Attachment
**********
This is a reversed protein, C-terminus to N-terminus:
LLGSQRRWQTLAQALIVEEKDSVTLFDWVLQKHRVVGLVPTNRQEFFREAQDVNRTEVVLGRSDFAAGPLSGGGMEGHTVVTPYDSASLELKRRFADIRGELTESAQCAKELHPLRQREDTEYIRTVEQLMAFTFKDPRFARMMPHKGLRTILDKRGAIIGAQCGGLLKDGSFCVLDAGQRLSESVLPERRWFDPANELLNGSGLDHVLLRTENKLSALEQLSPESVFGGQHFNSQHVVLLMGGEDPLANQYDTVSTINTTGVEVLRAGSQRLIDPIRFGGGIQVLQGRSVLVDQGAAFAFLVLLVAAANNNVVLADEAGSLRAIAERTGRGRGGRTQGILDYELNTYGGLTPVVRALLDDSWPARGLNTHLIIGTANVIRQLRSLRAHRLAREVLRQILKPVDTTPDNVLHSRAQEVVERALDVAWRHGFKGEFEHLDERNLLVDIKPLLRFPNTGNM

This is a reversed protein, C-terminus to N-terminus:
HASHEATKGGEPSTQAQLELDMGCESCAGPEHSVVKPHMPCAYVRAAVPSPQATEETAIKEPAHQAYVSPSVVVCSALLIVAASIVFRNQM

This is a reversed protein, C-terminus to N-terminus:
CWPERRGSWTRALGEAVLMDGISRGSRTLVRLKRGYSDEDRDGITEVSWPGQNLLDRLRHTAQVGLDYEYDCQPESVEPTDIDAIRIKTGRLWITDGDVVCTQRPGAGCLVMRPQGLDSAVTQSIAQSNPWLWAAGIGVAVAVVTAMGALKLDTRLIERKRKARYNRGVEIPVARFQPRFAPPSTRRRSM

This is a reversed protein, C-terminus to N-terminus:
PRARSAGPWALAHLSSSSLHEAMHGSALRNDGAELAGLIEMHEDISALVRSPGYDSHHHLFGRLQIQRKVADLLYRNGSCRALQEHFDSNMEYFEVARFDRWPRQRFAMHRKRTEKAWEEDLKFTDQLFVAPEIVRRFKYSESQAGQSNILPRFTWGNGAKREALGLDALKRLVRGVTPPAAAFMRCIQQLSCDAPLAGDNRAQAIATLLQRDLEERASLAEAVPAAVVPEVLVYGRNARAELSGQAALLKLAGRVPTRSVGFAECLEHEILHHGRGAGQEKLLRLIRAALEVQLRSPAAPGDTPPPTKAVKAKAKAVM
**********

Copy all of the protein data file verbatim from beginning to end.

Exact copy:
This is a reversed protein, C-terminus to N-terminus:
LLGSQRRWQTLAQALIVEEKDSVTLFDWVLQKHRVVGLVPTNRQEFFREAQDVNRTEVVLGRSDFAAGPLSGGGMEGHTVVTPYDSASLELKRRFADIRGELTESAQCAKELHPLRQREDTEYIRTVEQLMAFTFKDPRFARMMPHKGLRTILDKRGAIIGAQCGGLLKDGSFCVLDAGQRLSESVLPERRWFDPANELLNGSGLDHVLLRTENKLSALEQLSPESVFGGQHFNSQHVVLLMGGEDPLANQYDTVSTINTTGVEVLRAGSQRLIDPIRFGGGIQVLQGRSVLVDQGAAFAFLVLLVAAANNNVVLADEAGSLRAIAERTGRGRGGRTQGILDYELNTYGGLTPVVRALLDDSWPARGLNTHLIIGTANVIRQLRSLRAHRLAREVLRQILKPVDTTPDNVLHSRAQEVVERALDVAWRHGFKGEFEHLDERNLLVDIKPLLRFPNTGNM

This is a reversed protein, C-terminus to N-terminus:
HASHEATKGGEPSTQAQLELDMGCESCAGPEHSVVKPHMPCAYVRAAVPSPQATEETAIKEPAHQAYVSPSVVVCSALLIVAASIVFRNQM

This is a reversed protein, C-terminus to N-terminus:
CWPERRGSWTRALGEAVLMDGISRGSRTLVRLKRGYSDEDRDGITEVSWPGQNLLDRLRHTAQVGLDYEYDCQPESVEPTDIDAIRIKTGRLWITDGDVVCTQRPGAGCLVMRPQGLDSAVTQSIAQSNPWLWAAGIGVAVAVVTAMGALKLDTRLIERKRKARYNRGVEIPVARFQPRFAPPSTRRRSM

This is a reversed protein, C-terminus to N-terminus:
PRARSAGPWALAHLSSSSLHEAMHGSALRNDGAELAGLIEMHEDISALVRSPGYDSHHHLFGRLQIQRKVADLLYRNGSCRALQEHFDSNMEYFEVARFDRWPRQRFAMHRKRTEKAWEEDLKFTDQLFVAPEIVRRFKYSESQAGQSNILPRFTWGNGAKREALGLDALKRLVRGVTPPAAAFMRCIQQLSCDAPLAGDNRAQAIATLLQRDLEERASLAEAVPAAVVPEVLVYGRNARAELSGQAALLKLAGRVPTRSVGFAECLEHEILHHGRGAGQEKLLRLIRAALEVQLRSPAAPGDTPPPTKAVKAKAKAVM